A Montgomery County bill that would extend benefits to the gay and lesbian partners of county government employees has touched off a flurry of debate, with the latest entrant into the fray being the county's Republican Party.

The county's GOP Central Committee adopted a resolution on Tuesday night opposing the proposed domestic-partner legislation. Members issued a statement expressing concern that the proposal sends a "message that homosexual behavior is a valid 'alternative lifestyle.' "

"People feel there are certain benefits that accrue to being married," Robert J. Miller, the Central Committee chairman, said yesterday. He added that the party's position is "a defense of marriage. It's not an attack on gay people."

The county's Democratic Party has not taken a stance on the legislation. But the GOP's action took place about the same time that about 100 people attended a public hearing on the issue in the County Council chamber.

Supporters said that the measure extends long-delayed rights to people who have been targets of discrimination and who cannot legally get married.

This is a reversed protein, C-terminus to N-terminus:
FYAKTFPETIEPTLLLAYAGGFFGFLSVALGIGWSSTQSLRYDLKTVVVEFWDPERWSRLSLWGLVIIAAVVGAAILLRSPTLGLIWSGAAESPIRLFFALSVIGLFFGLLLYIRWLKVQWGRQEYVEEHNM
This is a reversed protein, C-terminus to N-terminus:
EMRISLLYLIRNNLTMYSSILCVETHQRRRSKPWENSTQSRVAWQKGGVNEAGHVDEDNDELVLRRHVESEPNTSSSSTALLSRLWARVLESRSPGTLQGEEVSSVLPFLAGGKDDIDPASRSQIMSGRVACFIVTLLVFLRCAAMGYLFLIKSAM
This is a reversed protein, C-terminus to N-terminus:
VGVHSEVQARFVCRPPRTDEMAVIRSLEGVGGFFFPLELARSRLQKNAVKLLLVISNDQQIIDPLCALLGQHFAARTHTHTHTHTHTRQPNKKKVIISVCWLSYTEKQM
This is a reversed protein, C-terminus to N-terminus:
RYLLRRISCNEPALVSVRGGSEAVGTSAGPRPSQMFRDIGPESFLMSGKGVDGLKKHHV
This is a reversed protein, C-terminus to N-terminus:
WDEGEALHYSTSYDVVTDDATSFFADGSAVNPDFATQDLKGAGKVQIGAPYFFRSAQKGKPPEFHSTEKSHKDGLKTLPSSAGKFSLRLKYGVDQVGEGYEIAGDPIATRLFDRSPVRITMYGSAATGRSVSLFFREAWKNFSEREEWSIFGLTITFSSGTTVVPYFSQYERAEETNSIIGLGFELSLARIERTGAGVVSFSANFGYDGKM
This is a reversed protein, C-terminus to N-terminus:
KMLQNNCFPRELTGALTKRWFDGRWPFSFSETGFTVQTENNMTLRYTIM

"The movement for domestic partnership benefits is rooted in the democratic notion of equal pay for equal work," said Betsy Gressler, a Silver Spring resident and deputy political director of the National Gay and Lesbian Task Force, who testified before the council Tuesday night.

Gino Renne, president of a labor union representing 4,500 county workers, testified that the bill "recognizes that making a range of employee benefits available to one group of workers but not to another, based solely on sexual orientation, is discriminatory. We fully agree."

Many of the opponents, however, focused on issues of morality and argued that the council should not use taxpayer dollars to fund a bill they believe encourages homosexuality.

"We believe that homosexuality is illegal, immoral, unnatural and unhealthy. An abomination to God," Bunny S. Galladora, a Gaithersburg resident who testified before the council, said in an interview yesterday. Galladora, a spokeswoman for the Woman's Christian Temperance Union of Maryland, said extending benefits to homosexual partners would be tantamount to supporting illegal and sinful activity. "The county should just not be doing this."

Yesterday, County Council President Isiah Leggett (D-At Large) said he was circulating an amendment that would strike references to homosexuals in the bill and broaden it to include other domestic partners, including unmarried heterosexual couples.

Yet some opponents of the bill, including Miller, the GOP chairman, said they would oppose this revision as well.

Staff writer Scott Wilson contributed to this report.